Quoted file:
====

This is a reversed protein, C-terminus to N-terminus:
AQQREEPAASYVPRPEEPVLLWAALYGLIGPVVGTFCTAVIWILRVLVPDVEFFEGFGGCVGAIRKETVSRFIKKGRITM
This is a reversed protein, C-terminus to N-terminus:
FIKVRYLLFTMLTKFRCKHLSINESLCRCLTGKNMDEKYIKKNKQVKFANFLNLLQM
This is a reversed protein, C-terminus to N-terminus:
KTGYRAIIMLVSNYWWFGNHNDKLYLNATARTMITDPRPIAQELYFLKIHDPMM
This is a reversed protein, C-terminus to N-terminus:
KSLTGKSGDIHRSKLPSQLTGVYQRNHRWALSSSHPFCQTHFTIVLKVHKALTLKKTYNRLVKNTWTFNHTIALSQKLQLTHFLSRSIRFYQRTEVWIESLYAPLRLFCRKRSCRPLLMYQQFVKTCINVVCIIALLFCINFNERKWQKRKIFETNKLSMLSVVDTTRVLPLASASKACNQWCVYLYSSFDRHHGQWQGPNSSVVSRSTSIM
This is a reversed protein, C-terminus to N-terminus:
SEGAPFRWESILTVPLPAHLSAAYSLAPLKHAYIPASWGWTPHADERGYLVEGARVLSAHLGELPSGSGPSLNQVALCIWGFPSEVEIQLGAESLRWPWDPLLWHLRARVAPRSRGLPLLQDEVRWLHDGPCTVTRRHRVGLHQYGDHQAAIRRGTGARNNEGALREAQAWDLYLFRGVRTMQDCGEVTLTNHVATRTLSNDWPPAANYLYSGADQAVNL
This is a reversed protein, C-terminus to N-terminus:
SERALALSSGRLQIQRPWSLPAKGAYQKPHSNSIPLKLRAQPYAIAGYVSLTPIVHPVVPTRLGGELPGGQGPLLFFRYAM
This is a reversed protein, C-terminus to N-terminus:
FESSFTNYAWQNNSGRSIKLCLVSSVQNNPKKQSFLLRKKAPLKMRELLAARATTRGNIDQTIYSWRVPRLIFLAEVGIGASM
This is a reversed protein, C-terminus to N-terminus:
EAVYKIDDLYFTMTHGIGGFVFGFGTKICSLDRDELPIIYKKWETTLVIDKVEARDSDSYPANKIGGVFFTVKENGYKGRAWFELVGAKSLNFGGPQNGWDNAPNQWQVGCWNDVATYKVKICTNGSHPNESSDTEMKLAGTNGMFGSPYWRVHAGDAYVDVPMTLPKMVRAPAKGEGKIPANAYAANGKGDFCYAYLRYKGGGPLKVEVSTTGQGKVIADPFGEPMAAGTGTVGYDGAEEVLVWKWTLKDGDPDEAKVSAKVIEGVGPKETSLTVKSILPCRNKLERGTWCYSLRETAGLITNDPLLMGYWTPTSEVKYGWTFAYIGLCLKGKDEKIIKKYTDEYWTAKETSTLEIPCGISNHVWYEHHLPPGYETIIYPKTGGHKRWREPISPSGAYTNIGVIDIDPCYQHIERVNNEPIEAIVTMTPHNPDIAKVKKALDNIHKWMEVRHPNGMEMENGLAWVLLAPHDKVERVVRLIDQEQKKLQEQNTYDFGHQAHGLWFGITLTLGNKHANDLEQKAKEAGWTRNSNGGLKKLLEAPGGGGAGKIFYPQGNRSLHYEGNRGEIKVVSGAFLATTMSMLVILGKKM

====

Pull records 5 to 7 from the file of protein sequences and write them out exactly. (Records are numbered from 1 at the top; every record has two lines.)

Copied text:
This is a reversed protein, C-terminus to N-terminus:
SEGAPFRWESILTVPLPAHLSAAYSLAPLKHAYIPASWGWTPHADERGYLVEGARVLSAHLGELPSGSGPSLNQVALCIWGFPSEVEIQLGAESLRWPWDPLLWHLRARVAPRSRGLPLLQDEVRWLHDGPCTVTRRHRVGLHQYGDHQAAIRRGTGARNNEGALREAQAWDLYLFRGVRTMQDCGEVTLTNHVATRTLSNDWPPAANYLYSGADQAVNL
This is a reversed protein, C-terminus to N-terminus:
SERALALSSGRLQIQRPWSLPAKGAYQKPHSNSIPLKLRAQPYAIAGYVSLTPIVHPVVPTRLGGELPGGQGPLLFFRYAM
This is a reversed protein, C-terminus to N-terminus:
FESSFTNYAWQNNSGRSIKLCLVSSVQNNPKKQSFLLRKKAPLKMRELLAARATTRGNIDQTIYSWRVPRLIFLAEVGIGASM